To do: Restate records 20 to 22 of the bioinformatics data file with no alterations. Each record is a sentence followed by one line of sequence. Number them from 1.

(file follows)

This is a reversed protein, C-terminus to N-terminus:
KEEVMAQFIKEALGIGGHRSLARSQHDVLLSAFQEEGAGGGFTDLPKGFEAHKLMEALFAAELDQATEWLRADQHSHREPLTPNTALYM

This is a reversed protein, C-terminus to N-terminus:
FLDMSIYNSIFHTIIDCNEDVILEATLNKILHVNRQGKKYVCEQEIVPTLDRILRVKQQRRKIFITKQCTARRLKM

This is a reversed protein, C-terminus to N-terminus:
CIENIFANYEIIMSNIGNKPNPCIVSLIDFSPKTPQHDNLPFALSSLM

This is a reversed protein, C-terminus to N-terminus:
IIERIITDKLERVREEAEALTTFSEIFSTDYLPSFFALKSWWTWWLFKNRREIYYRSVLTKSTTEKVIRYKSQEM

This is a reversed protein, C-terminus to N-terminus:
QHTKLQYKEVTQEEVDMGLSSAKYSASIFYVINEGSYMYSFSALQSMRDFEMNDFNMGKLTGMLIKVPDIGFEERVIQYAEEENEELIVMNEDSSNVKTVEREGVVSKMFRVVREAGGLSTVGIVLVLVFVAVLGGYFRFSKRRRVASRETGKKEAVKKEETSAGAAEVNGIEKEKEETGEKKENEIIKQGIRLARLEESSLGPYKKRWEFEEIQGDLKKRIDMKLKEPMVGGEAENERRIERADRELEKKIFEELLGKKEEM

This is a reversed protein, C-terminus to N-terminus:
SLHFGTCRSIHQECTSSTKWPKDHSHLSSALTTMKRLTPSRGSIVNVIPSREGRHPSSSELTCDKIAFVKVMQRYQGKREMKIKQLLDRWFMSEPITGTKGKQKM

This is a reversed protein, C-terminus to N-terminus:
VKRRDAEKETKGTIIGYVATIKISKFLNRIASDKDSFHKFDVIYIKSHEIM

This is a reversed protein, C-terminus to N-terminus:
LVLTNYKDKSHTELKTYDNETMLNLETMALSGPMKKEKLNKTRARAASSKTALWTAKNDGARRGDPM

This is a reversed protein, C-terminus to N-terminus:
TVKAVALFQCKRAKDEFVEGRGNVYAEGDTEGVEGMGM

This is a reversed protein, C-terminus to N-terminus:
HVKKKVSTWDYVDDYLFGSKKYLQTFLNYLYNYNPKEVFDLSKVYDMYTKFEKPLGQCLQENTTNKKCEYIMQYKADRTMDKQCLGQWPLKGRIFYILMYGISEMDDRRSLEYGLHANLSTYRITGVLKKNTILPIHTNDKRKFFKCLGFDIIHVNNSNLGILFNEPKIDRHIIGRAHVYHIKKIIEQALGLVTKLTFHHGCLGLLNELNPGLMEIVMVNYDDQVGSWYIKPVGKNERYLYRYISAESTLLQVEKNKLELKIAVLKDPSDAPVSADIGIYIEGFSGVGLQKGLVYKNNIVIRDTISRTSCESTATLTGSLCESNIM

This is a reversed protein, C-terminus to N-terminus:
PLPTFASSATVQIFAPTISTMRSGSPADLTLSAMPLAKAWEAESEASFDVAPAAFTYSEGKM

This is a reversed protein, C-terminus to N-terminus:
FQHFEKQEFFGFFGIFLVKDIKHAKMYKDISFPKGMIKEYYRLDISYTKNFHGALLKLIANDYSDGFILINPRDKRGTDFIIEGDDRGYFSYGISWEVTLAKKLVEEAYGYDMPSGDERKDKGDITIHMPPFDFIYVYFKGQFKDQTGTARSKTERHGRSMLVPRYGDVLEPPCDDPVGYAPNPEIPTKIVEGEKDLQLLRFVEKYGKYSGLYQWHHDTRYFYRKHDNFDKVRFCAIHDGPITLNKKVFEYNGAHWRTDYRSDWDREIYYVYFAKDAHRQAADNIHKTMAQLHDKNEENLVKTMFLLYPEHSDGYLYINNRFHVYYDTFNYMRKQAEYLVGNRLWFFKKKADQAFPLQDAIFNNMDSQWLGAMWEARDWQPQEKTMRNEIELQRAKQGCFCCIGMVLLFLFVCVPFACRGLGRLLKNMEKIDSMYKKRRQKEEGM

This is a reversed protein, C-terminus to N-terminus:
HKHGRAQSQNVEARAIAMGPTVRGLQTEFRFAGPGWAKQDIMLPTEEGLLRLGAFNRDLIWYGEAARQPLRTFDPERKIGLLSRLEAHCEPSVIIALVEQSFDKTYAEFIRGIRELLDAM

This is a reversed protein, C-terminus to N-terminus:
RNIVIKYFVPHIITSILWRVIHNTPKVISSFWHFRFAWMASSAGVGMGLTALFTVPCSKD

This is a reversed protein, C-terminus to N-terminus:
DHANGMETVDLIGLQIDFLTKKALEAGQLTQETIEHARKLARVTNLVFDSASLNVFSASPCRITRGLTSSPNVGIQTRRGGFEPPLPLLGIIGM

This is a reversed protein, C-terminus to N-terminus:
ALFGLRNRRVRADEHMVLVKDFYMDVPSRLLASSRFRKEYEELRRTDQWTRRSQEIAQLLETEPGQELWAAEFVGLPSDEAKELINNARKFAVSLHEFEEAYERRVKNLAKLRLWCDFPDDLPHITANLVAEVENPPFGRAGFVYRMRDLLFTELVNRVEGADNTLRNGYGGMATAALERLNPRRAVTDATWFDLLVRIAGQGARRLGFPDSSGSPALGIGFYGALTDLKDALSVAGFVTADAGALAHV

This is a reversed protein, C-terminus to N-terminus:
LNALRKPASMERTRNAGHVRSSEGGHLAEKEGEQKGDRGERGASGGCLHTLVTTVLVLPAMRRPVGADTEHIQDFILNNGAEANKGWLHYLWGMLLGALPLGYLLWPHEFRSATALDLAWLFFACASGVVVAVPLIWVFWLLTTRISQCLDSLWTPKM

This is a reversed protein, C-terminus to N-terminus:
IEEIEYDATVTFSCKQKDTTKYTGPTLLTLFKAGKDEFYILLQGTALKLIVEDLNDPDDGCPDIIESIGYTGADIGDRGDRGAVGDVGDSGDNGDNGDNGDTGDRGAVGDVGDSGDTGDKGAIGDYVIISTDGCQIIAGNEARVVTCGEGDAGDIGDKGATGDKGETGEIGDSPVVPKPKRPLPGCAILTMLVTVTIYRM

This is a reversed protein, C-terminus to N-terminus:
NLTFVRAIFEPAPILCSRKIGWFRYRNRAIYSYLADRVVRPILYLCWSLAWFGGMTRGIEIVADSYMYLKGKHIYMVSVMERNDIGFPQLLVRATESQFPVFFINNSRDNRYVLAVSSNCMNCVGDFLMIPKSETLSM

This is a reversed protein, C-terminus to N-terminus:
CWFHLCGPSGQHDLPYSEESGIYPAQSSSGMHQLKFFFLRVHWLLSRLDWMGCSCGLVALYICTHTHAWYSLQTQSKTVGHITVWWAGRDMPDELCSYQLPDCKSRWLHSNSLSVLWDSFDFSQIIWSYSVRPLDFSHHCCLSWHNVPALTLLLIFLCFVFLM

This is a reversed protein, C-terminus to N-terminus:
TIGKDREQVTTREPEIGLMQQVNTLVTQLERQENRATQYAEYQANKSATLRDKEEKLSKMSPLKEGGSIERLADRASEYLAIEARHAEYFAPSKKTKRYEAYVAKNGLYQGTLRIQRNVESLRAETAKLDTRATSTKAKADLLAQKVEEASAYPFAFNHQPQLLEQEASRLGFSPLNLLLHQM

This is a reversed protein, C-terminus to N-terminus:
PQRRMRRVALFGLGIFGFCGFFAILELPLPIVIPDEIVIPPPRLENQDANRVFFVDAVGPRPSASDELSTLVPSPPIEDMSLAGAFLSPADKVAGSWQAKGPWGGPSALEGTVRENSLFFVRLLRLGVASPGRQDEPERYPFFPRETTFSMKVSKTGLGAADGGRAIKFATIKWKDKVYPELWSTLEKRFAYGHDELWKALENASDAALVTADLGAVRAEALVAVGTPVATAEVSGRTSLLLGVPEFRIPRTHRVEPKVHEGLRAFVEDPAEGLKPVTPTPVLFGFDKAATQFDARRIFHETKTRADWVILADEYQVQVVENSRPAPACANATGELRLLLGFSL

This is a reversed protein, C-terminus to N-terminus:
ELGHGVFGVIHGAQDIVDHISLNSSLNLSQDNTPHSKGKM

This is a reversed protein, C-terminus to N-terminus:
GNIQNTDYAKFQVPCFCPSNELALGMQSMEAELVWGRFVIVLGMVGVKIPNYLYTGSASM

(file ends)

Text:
This is a reversed protein, C-terminus to N-terminus:
CWFHLCGPSGQHDLPYSEESGIYPAQSSSGMHQLKFFFLRVHWLLSRLDWMGCSCGLVALYICTHTHAWYSLQTQSKTVGHITVWWAGRDMPDELCSYQLPDCKSRWLHSNSLSVLWDSFDFSQIIWSYSVRPLDFSHHCCLSWHNVPALTLLLIFLCFVFLM

This is a reversed protein, C-terminus to N-terminus:
TIGKDREQVTTREPEIGLMQQVNTLVTQLERQENRATQYAEYQANKSATLRDKEEKLSKMSPLKEGGSIERLADRASEYLAIEARHAEYFAPSKKTKRYEAYVAKNGLYQGTLRIQRNVESLRAETAKLDTRATSTKAKADLLAQKVEEASAYPFAFNHQPQLLEQEASRLGFSPLNLLLHQM

This is a reversed protein, C-terminus to N-terminus:
PQRRMRRVALFGLGIFGFCGFFAILELPLPIVIPDEIVIPPPRLENQDANRVFFVDAVGPRPSASDELSTLVPSPPIEDMSLAGAFLSPADKVAGSWQAKGPWGGPSALEGTVRENSLFFVRLLRLGVASPGRQDEPERYPFFPRETTFSMKVSKTGLGAADGGRAIKFATIKWKDKVYPELWSTLEKRFAYGHDELWKALENASDAALVTADLGAVRAEALVAVGTPVATAEVSGRTSLLLGVPEFRIPRTHRVEPKVHEGLRAFVEDPAEGLKPVTPTPVLFGFDKAATQFDARRIFHETKTRADWVILADEYQVQVVENSRPAPACANATGELRLLLGFSL